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High-throughput fluorescence correlation spectroscopy enables analysis of proteome dynamics in living cells

Abstract

To understand the function of cellular protein networks, spatial and temporal context is essential. Fluorescence correlation spectroscopy (FCS) is a single-molecule method to study the abundance, mobility and interactions of fluorescence-labeled biomolecules in living cells. However, manual acquisition and analysis procedures have restricted live-cell FCS to short-term experiments of a few proteins. Here, we present high-throughput (HT)-FCS, which automates screening and time-lapse acquisition of FCS data at specific subcellular locations and subsequent data analysis1,2. We demonstrate its utility by studying the dynamics of 53 nuclear proteins3,4. We made 60,000 measurements in 10,000 living human cells, to obtain biophysical parameters that allowed us to classify proteins according to their chromatin binding and complex formation. We also analyzed the cell-cycle-dependent dynamics of the mitotic kinase complex Aurora B/INCENP5 and showed how a rise in Aurora concentration triggers two-step complex formation. We expect that throughput and robustness will make HT-FCS a broadly applicable technology for characterizing protein network dynamics in cells.

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Figure 1: HT-FCS Workflow.
Figure 2: Screening FCS.
Figure 3: Time-lapse FCS.

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Acknowledgements

We thank F. Sieckmann and W. Knebel of Leica Microsystems for providing microscope hardware and for implementing FCS functionality in the HCS-A module of the LASAF software. We also thank the mechanical and the electronics workshop of EMBL for custom hardware and the Advanced Light Microscopy Facility of EMBL for microscopy support. We gratefully acknowledge S. Trautmann and M. Knop for fruitful discussions, J.-K. Hériché for advice on data analysis, Y. Cai for critically reading the manuscript and B. Krämer of PicoQuant for help with FCS acquisition hardware and software. We thank K. Rippe and D. Boeke for comments on and testing of software and J. Braumann for technical help. We are grateful for support from EMBL and from the MitoSys and the Systems Microscopy projects funded by the European Commission (FP7/2007-2013-241548 and FP7/2007-2013-258068). HeLa Kyoto cells stably expressing the chromatin-targeted FRET biosensor were provided by D. Gerlich (IMBA, Vienna, Austria).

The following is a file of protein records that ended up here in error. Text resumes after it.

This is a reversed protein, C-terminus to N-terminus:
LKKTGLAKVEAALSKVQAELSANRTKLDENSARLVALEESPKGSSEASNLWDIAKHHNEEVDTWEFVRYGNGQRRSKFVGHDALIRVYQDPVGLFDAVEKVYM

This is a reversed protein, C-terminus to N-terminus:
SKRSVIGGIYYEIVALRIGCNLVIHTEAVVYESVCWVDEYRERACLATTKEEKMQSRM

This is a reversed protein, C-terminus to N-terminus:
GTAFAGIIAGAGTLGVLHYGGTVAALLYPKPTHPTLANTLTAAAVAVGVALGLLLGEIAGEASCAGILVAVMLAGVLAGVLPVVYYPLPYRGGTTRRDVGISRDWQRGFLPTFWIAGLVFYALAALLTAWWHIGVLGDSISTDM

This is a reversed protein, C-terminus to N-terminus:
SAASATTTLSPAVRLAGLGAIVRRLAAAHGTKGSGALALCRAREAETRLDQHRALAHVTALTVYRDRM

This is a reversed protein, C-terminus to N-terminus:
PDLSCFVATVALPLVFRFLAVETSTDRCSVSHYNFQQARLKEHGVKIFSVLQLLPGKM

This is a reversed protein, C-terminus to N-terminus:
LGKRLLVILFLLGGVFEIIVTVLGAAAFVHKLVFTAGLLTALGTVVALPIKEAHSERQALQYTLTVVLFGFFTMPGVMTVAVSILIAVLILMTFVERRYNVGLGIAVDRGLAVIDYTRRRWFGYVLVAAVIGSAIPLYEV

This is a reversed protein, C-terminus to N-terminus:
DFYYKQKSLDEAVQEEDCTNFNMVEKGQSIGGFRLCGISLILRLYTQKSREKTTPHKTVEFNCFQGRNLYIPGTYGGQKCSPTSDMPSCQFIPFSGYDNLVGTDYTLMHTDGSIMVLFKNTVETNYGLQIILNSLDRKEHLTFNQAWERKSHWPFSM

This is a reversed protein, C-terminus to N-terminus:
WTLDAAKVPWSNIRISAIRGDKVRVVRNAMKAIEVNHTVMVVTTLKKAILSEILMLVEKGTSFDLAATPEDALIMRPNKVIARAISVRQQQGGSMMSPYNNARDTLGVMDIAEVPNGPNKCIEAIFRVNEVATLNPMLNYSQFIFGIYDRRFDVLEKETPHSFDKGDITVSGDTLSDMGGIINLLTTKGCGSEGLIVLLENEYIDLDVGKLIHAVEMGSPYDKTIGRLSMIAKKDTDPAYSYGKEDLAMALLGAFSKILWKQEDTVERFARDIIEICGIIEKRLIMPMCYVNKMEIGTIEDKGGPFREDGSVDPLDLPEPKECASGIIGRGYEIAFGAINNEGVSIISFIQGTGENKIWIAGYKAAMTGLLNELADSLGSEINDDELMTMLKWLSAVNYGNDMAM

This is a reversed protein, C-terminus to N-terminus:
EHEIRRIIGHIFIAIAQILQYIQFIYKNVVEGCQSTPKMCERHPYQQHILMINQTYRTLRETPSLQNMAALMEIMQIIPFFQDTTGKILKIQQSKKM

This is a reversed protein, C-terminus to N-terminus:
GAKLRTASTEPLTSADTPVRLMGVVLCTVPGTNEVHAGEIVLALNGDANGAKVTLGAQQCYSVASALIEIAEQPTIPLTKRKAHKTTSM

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Authors

Contributions

M.W., C.C., R.P. and J.E. conceived the research. M.W. and C.C. developed and implemented microscopy and analysis software and hardware. M.W., C.C. and J.B. conducted the FCS experiments and the data processing and analysis. M.I. and R.M. performed FRAP and FRET experiments. J.B., B.K. and R.M. performed transfections and generated cell lines. M.W., C.C., R.P. and J.E. wrote the manuscript. All authors commented on the manuscript.

Corresponding authors

Correspondence to Rainer Pepperkok or Jan Ellenberg.

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The authors declare no competing financial interests.

Supplementary information

Supplementary Text and Figures

Supplementary Figures 1–8, Supplementary Table 1 and Supplementary Note (PDF 1989 kb)

41587_2015_BFnbt3146_MOESM450_ESM.mov

HeLa cell expressing AURKB-EGFP and H2B-mCherry followed for 1000 min through the cell cycle with imaging and FCS every 10 min (MOV 642 kb)

41587_2015_BFnbt3146_MOESM451_ESM.mov

HeLa cell expressing AURKB-EGFP and INCENP-mCherry and stained with Hoechst followed for 1220 min through the cell cycle with imaging and FCS every 10 min (MOV 605 kb)

Supplementary List 1

Compressed complete set of HTML files (ZIP 21653 kb)

Supplementary Software 1

LabVIEW source code files and installable executable version (ZIP 96091 kb)

Supplementary Software 2

LabVIEW source code (ZIP 1287 kb)

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Wachsmuth, M., Conrad, C., Bulkescher, J. et al. High-throughput fluorescence correlation spectroscopy enables analysis of proteome dynamics in living cells. Nat Biotechnol 33, 384–389 (2015). https://doi.org/10.1038/nbt.3146

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